In researching this blog I spoke to a tonne of bodybuilders in varying age groups and found that depression, anxiety and even suicidal thoughts were sometimes prevalent in bad cases of BD. In this blog I’m going to run through some common causes of BD and offer a little insight into them. Let’s get cracking:

Social media and fitness publications

This is a biggie! Who hasn’t scrolled through Instagram and seen pic after pic of guys in incredible shape? A little understanding of how the industry works is needed here. Fitness models, bodybuilders and the like despite what they may say don’t walk around all year ripped they simply can’t, holding single digit body fat levels for weeks on end would be near on impossible not to mention dangerous. They’ll get in condition and schedule a photo shoot or shoots to enable them to have enough content to last them six months or so, so they don’t have to endure multiple diets. Filters and photoshop are both used to enhance pictures; removing blemishes, stretch marks and scarring are all common practices. I did a photo shoot with a well-known fitness photographer this year and the price included running my favourite 10 shots through photoshop. Take away? Enjoy social media and use it for inspiration but don’t believe everything you see.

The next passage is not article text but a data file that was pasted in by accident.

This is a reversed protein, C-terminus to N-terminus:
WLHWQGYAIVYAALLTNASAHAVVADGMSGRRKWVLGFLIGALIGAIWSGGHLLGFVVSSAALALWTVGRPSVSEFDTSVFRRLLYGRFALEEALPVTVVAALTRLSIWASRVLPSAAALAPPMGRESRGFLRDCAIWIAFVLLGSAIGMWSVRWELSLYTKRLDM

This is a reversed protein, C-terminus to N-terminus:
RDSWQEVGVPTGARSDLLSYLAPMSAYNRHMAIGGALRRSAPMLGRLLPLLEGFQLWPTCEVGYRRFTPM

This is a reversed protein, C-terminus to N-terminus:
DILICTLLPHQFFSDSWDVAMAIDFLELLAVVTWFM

Illness or injury

Who doesn’t feel like they’ve lost all their gains after a few forced days off the iron? A little science is needed here; that ‘skinny’ feeling you may get after a few days off is usually lack of muscle fullness or feeling flat. When you eat carbohydrates its converted to a substance called glycogen which is ready to be stored in the liver or muscle cells. Every gram of glycogen carries 3 grams of water so if your muscles are depleted of the lovely stuff you can feel like Peewee Herman even if you like the Rock. The lack of fullness can hit you like a freight train psychologically if you’re unprepared. Fullness will come back quickly once you’ve hit the carbs and the gym. As for injury, speaking personally I tore my left hamstring 4 months ago and after initially panicking and the usual ‘for fuck sake’ moment I adjusted my training and concentrated on my arms (my weakest body part) and put half an inch on them.